WILMINGTON, DE - AUGUST 12: Democratic presidential candidate former Vice President Joe Biden's running mate Sen. Kamala Harris (D-CA) speaks during an event at the Alexis Dupont High School on August 12, 2020 in Wilmington, Delaware. Harris is the first Black woman and the first person of Indian descent to be a presumptive nominee on a presidential ticket by a major party in U.S. history. (Photo by Drew Angerer/Getty Images)
Trump's chief of staff says Kamala Harris is eligible to be vice president
01:07 - Source: CNN
Washington CNN  — 

After former Vice President Joe Biden announced California Sen. Kamala Harris as his running mate, critics were quick to label her as far left while some progressives bemoaned her as too much of a moderate.

President Donald Trump led the charge, telling Fox Business on Thursday that Harris was “the most liberal person in the US Senate.”

Facts First: Harris’ voting record in the Senate is certainly one of the most liberal, though her record prior to the Senate is more moderate on some issues.

After six years as California’s attorney general, Harris was elected to the US Senate in 2016. Since then, she has co-sponsored bills aligned with several liberal causes including expanding gun control measures and passing “Medicare for All.” Harris has also voted against many Trump nominees for federal judgeships and top positions inside his administration.

In 2019, GovTrack, a non-partisan organization that tracks bills in Congress, ranked Harris as the “most liberal compared to All Senators.” One measure the organization uses is comparing how many bipartisan bills each senator cosponsors to how many bills they co-sponsored in total. Harris had the lowest at 15% in 2019.

During her primary run, Harris eventually disagreed with Vermont Sen. Bernie Sanders on whether private health insurance should play a role in Medicare for All, a bill that Harris originally co-sponsored. In a January 2019 town hall, Harris was asked by CNN’s Jake Tapper if she supported eliminating private insurance. The senator answered affirmatively, saying she would be OK with cutting insurers out of the mix. When Harris released her Medicare for All plan months later in July it stopped short of completely eliminating private insurance.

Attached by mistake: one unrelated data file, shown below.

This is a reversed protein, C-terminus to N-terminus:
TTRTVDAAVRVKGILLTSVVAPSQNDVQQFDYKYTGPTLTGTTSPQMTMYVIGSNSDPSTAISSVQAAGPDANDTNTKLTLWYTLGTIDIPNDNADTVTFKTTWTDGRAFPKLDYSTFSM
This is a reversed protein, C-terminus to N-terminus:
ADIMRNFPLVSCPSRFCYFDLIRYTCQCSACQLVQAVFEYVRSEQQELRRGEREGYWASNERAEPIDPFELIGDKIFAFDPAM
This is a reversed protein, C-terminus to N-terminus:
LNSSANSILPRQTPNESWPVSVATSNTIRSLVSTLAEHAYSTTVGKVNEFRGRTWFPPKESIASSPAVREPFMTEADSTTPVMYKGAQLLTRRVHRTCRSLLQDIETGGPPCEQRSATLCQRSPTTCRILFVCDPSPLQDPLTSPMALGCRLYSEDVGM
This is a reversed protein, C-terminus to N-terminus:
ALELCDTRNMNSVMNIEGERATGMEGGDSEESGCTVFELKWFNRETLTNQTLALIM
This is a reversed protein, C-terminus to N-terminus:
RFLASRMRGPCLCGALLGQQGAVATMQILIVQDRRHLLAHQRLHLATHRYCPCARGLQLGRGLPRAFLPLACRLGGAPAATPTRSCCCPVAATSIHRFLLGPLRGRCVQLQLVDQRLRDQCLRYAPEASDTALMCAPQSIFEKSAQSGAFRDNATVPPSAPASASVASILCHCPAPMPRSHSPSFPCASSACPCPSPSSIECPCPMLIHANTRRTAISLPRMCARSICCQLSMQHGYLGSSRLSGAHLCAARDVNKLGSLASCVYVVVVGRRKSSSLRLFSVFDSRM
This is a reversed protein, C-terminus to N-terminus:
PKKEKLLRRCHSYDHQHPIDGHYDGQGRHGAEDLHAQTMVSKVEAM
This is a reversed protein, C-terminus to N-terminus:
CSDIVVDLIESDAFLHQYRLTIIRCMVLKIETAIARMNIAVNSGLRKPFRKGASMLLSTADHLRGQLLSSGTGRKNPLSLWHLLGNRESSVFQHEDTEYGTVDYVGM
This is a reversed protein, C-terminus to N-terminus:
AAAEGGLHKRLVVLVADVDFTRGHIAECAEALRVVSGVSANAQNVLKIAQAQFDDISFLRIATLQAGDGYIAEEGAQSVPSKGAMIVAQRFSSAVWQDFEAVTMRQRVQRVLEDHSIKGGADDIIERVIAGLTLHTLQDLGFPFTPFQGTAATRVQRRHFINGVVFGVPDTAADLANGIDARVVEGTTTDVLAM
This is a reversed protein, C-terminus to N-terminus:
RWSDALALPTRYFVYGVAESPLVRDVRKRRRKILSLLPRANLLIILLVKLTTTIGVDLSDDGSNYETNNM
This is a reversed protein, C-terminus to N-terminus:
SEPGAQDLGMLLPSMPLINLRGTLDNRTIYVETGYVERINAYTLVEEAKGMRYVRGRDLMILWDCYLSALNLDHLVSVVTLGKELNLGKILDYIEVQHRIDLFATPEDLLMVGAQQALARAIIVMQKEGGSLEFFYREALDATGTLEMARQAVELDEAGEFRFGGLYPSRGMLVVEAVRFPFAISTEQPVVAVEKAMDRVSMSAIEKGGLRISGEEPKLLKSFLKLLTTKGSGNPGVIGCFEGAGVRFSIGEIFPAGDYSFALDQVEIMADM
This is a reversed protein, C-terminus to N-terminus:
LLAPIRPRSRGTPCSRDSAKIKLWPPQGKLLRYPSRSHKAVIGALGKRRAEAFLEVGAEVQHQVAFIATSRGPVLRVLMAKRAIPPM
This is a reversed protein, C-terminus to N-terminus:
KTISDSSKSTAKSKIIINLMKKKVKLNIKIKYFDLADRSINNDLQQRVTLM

While Trump did say “in the US Senate,” some who argue against the narrative laid out by Trump and others point to Harris’ record as California’s attorney general, which GovTrack’s founder says is “at odds” with her time in the Senate.

Harris has received criticism for some of her actions as attorney general, especially regarding criminal justice reform, which some see as contradictory to more liberal ideals. For example, during the primary, other candidates pushed her to defend policies enacted while she was AG, such as a hardline stance on marijuana, that disproportionately affected communities of color.

Since becoming a senator, Harris has changed her stance on marijuana in particular. In 2019, while announcing a bill to decriminalize the possession of marijuana on a federal level Harris said, “Times have changed – marijuana should not be a crime.”

“Our analysis is at odds with her documented pre-Congress career of being pragmatic or moderate,” Josh Tauberer, GovTrack founder told the Sacramento Bee, “and it remains to be seen which part of her career – her actions as a district attorney and Attorney General or her policy proposals in Congress – would be reflected greater in a Biden administration.”